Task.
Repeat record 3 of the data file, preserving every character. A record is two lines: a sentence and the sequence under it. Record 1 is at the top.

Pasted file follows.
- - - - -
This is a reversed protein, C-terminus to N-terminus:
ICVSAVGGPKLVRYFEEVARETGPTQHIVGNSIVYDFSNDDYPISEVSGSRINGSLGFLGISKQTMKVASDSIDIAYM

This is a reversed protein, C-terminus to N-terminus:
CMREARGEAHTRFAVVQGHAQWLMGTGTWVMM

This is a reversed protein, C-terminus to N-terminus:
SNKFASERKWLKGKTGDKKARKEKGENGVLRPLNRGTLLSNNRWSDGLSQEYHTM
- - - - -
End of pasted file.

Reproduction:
This is a reversed protein, C-terminus to N-terminus:
SNKFASERKWLKGKTGDKKARKEKGENGVLRPLNRGTLLSNNRWSDGLSQEYHTM